For the business users, it’s a necessity to stay connected while in or out of the office, like your job never ends. Thanks to handsets like this the new Nokia E72 facilitating companies to constantly keep in touch with their hard working employees even on their personal time is a cinch. It’s no BlackBerry, I’ll tell you that, but it has quite a lot of other features to offer from multimedia and social networking to emailing and net access. Here’s what I think.

Form Factor
The E72, is the upgrade to the Nokia E71, that’s common knowledge. In the looks department it could go either way depending on what you’re looking for as the specs of both handsets in terms of screen size and dimensions are almost identical. While the new E72 is of a more elegant professional styling the E71 would appeal to the slightly younger professional with its edgy look. The few subtle differences between the two would include the E72’s keypad being slightly larger although the space bar has been shortened and doubles up as a light switch for the 5MP camera’s LED. I was not too comfy with the QWERTY keypad though and when I compared it to a BlackBerry I was pro RIM. It’s something that will take a bit of getting used to. Nokia has also gone with a touch sensitive navigation system placed in the center five way nav-pad.

It also incorporates a 3.5mm (top) handsfree port. Volume/Zoom keys are located on the side on either side of the voice command key. On the other side is the microSD card slot and the micro USB port. The center key can be used as the camera shutter release and when pressed auto focuses and releases the shutter when you lift your finger.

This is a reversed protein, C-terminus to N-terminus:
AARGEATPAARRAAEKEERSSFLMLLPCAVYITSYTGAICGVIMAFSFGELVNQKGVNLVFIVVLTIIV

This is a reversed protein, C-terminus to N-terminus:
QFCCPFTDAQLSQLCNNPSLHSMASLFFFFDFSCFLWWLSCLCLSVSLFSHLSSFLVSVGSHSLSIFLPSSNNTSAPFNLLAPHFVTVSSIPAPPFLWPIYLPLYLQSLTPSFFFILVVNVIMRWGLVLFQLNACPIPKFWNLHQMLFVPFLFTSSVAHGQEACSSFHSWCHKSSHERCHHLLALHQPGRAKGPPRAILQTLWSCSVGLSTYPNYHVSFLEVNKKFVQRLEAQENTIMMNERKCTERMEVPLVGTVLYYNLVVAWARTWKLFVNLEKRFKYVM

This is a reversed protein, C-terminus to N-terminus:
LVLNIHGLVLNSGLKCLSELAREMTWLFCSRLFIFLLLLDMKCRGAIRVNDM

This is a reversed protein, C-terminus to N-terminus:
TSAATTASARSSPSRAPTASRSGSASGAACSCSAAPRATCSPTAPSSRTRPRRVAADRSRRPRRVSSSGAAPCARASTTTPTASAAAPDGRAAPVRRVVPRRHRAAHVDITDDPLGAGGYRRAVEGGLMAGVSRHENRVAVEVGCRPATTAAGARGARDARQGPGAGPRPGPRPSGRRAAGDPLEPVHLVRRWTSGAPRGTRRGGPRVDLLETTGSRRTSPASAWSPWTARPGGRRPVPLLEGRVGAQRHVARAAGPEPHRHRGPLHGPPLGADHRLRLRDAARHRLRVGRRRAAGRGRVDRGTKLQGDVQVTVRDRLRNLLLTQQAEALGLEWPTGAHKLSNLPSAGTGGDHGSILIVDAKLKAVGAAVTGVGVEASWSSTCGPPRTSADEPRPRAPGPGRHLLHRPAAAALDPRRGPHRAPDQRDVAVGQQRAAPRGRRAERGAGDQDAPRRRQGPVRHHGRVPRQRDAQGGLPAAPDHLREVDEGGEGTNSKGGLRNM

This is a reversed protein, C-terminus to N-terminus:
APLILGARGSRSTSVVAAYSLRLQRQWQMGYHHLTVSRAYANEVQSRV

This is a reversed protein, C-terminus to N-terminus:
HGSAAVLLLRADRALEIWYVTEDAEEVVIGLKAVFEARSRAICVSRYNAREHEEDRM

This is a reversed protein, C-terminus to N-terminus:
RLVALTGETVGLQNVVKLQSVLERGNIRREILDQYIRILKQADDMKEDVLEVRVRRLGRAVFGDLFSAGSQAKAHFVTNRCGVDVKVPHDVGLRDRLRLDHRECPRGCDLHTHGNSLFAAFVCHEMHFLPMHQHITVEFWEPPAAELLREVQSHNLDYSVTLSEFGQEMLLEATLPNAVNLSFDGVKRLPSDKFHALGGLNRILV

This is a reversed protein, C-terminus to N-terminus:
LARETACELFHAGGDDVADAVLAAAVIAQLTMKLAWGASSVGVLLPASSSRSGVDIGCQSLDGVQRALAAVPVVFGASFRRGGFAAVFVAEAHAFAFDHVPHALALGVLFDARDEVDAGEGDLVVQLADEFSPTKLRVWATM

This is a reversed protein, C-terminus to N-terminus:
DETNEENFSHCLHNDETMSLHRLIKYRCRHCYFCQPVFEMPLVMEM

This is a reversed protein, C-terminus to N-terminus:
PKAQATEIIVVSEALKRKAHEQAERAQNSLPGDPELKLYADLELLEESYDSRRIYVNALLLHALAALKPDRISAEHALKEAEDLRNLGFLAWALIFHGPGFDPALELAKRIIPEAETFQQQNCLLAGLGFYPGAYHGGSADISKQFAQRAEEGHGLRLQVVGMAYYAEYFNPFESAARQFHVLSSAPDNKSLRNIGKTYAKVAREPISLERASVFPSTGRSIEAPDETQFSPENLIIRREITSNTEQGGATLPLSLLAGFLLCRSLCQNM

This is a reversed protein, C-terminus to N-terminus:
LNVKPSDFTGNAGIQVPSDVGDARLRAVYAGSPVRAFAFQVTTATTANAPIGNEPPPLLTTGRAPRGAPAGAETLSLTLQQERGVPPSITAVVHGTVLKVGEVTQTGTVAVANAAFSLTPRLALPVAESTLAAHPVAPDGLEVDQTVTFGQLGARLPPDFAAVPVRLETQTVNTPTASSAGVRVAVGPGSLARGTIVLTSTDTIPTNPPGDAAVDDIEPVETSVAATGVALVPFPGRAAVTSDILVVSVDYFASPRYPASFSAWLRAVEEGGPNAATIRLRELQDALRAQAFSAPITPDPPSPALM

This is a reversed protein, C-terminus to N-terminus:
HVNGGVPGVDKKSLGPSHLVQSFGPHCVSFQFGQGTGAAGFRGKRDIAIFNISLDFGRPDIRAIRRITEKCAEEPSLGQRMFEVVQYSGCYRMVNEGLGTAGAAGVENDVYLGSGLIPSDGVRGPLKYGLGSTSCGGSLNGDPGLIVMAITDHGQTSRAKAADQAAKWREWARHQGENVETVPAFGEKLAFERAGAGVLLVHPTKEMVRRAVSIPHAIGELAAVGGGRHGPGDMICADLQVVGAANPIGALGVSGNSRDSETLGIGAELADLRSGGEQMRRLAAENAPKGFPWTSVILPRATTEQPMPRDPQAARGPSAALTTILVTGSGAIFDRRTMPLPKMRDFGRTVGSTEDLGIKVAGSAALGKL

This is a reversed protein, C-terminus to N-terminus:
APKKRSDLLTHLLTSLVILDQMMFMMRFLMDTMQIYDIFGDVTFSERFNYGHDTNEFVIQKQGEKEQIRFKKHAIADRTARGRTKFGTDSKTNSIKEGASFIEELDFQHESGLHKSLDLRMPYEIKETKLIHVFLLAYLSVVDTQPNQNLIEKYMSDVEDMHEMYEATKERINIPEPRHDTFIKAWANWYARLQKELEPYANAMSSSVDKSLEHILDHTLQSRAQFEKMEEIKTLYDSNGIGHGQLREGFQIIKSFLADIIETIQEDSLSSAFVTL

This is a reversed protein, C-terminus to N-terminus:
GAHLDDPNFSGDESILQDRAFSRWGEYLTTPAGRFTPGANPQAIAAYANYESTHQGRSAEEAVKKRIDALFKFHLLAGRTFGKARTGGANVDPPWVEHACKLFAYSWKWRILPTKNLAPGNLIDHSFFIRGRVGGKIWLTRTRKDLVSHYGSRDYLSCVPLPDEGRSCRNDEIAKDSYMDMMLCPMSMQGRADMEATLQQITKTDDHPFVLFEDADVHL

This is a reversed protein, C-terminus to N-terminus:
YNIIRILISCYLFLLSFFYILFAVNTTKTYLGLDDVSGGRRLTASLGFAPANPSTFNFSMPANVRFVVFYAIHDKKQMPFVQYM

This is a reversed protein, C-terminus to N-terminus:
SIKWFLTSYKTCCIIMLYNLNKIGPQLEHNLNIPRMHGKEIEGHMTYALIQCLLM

Features and Settings
In many ways the E72 is slightly superior to its predecessor and so it should be. It runs a Symbian OS (9.3) with a Series 60 (v3.2) UI on its ARM 11 600 MHz processor so rest assured you’ll have no issues with speed. If you haven’t used a touch navigation system before it’ll take a little getting used to but the sensitivity can be controlled. There’s really nothing new with the UI. If you’re used to an S60 handset this’ll be a no brainer, and if you’re not, it’s still very easy to get used to. The Active Desktop can be customized to your preference and you have the choice of switching between two with a simple click of a button.

In the audio department the E72 is well equipped and serves its purpose extremely well. The bundled handsfree is something new that Nokia’s experimenting with it seems. I haven’t seen any of the other devices with a set of earphones that have changeable rings around the speaker to suite your ear’s size. It does tend to be a little uncomfortable with prolonged usage, although the tone quality is something you can’t question. The same goes for the volume level. The audio settings include a bass booster, stereo widening, presets and an 8 Band customizable option. And if you have a comfortable set of earphones I say go for it, the audio will only get better.

In the media section the FM radio worked out just fine too. I like the fact that it uses your net connection to get all the channels with their corresponding names and other information. The process may take a little longer than Auto-Scanning but it’s more effective. Reception was pretty good overall. The voice recorder on this handset has a range of about 3 feet but ironically it doesn’t recognize song names when spoken to the Music Search application that helps locate images. Unfortunately, like I said this app was quite a bust. The Nokia Music Store is finally live for India so you can start downloading tracks whenever you want.

The problem with some of the Nokia devices is when it comes to video playback of pretty standard MPEG4 files. The audio syncing goes bonkers most of the time. Converted 3GP files work out just fine but there’s an obvious downgrade in quality.

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